NPI will work to increase photonics R&D, grow the U.S. economy, improve national security
By Emily Pappas
Photo by Tech Sgt. Andrew Rodie /U.S. Air Force
An Air Force Airman uses a scope to align a photonics laser module with a receiver.
The American Physical Society (APS), IEEE Photonics Society, Laser Institute of America (LIA), the Optical Society (OSA), and SPIE, the international society for optics and photonics, recently announced the launch of the National Photonics Initiative (NPI), an alliance seeking to unite industry, academia and government experts to identify and advance areas of photonics critical to maintaining U.S. competitiveness and national security.
“Life without photonics is almost unimaginable. From the moment you wake up to the alarm on your smartphone, to swiping your credit card to pay for coffee, to logging into your computer and connecting with the world through the Internet, photonics makes it possible,” said OSA CEO Elizabeth Rogan. “The NPI will work to advance photonics in the areas that are most critical to the U.S., like improving the economy, creating jobs, saving lives and sparking innovation for future generations.”
Photonics generates, controls and detects light to advance manufacturing, robotics, medical imaging, next-generation displays, defense technologies, biometric security, image processing, communications, astronomy and much more. Photonics forms the backbone of the Internet, guides energy exploration and keeps soldiers safe with night vision and physiological feedback on the battlefield.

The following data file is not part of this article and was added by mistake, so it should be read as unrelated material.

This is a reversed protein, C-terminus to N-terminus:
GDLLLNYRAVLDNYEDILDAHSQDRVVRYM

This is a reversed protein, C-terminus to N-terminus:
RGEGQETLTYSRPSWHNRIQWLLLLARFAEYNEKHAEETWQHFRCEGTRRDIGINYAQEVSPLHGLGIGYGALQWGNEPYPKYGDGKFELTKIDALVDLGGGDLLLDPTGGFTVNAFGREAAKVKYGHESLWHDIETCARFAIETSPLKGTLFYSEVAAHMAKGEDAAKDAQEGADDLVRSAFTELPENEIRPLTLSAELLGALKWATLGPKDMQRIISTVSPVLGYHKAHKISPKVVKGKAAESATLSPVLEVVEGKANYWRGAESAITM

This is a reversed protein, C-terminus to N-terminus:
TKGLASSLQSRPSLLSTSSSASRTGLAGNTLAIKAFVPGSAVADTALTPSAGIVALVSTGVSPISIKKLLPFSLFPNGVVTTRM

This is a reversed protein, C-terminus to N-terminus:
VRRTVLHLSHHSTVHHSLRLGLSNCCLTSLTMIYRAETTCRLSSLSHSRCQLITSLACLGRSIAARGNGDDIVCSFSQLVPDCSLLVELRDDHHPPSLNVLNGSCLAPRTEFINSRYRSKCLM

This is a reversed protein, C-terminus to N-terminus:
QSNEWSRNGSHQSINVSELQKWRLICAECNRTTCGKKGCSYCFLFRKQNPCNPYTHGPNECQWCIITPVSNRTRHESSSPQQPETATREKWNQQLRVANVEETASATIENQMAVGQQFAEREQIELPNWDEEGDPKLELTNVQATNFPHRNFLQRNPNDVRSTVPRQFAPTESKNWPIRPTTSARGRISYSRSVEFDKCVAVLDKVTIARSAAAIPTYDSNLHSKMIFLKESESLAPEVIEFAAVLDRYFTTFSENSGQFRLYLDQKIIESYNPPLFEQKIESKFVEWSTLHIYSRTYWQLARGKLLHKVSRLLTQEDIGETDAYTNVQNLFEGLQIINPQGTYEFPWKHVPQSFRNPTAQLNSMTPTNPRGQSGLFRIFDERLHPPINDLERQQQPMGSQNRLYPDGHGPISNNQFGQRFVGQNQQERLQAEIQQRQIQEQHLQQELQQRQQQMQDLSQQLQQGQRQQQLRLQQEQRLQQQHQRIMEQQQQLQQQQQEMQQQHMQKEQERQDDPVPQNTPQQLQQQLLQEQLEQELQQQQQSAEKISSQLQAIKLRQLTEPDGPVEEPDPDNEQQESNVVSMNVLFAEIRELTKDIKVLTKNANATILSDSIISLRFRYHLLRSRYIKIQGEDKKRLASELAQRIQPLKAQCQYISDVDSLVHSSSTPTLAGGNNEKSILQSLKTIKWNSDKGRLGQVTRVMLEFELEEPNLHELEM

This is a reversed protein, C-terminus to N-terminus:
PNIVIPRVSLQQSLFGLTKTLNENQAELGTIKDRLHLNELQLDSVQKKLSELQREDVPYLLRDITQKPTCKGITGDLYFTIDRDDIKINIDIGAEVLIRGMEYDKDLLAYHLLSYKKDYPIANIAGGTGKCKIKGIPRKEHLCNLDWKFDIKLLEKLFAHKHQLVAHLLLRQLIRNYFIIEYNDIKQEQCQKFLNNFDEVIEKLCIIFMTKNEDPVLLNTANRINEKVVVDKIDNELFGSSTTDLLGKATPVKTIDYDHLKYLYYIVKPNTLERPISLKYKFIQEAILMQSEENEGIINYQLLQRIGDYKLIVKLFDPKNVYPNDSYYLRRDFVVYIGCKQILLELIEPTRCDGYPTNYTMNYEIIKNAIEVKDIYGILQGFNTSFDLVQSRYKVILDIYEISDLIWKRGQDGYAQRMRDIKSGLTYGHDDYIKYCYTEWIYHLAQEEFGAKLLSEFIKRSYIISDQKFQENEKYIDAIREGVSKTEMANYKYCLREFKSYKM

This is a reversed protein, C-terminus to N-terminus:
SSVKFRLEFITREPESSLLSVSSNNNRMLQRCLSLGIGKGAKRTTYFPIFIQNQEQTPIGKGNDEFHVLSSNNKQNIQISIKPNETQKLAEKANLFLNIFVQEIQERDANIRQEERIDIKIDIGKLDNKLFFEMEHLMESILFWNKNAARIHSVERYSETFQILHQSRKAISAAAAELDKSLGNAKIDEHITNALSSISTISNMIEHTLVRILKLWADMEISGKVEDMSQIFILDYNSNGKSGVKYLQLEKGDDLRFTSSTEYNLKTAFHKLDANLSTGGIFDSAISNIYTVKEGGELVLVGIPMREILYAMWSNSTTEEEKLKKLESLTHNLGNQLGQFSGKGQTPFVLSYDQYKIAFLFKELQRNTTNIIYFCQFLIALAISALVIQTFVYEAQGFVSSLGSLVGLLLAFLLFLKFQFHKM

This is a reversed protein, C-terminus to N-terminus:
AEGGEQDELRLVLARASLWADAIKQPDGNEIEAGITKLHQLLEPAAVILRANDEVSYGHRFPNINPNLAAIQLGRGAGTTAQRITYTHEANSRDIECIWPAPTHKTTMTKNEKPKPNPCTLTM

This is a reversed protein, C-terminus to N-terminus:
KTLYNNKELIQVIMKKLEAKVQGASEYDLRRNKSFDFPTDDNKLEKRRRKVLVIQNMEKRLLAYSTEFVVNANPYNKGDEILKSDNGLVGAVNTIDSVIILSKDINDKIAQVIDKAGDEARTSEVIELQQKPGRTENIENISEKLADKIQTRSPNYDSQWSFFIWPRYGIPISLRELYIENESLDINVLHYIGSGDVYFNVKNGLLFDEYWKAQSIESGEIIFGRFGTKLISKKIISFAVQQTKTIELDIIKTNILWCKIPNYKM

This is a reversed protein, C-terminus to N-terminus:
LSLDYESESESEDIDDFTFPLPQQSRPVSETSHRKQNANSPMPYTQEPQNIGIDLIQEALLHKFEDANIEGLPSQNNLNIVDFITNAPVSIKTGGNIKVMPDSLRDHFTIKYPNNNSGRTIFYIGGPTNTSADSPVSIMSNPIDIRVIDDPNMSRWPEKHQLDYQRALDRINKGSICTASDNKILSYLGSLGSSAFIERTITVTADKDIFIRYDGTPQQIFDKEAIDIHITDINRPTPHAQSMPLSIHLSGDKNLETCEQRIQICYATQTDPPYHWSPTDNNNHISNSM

In 1998, the National Research Council released a report, “Harnessing Light,” which presented a comprehensive overview of the potential impact of photonics on major industry sectors. In response, several worldwide economies moved to advance their already strong photonics industries. The United States, however, did not develop a cohesive strategy. As a result, the U.S. lost its competitive advantage in a number of cutting-edge technologies as well as thousands of U.S. jobs and companies to overseas markets.
“The EU, Germany, Korea, Taiwan, and China all recognize the importance of photonics, and have taken action,” said SPIE CEO Eugene Arthurs. “The U.S. Department of Defense, for example, has long supported photonics, but more photonics research is needed to maintain our national security in the face of non-traditional threats. The time is now for the U.S. to make the right investments in the crucial capabilities of the future.”
In 2012, the National Research Council released “Optics and Photonics: Essential Technologies for our Nation” that called for a national photonics initiative to regain U.S. leadership in key photonic-driven fields. In response to that call, the NPI was established.
“The NPI offers an opportunity for us to show how critical it is for federally funded research to flourish in this country,” said Kate Kirby, executive officer of APS. “So many of the technologies that we use have come from the results of basic research funded by the federal government.”
For more information about the NPI, please visit: http://www.LightOurFuture.org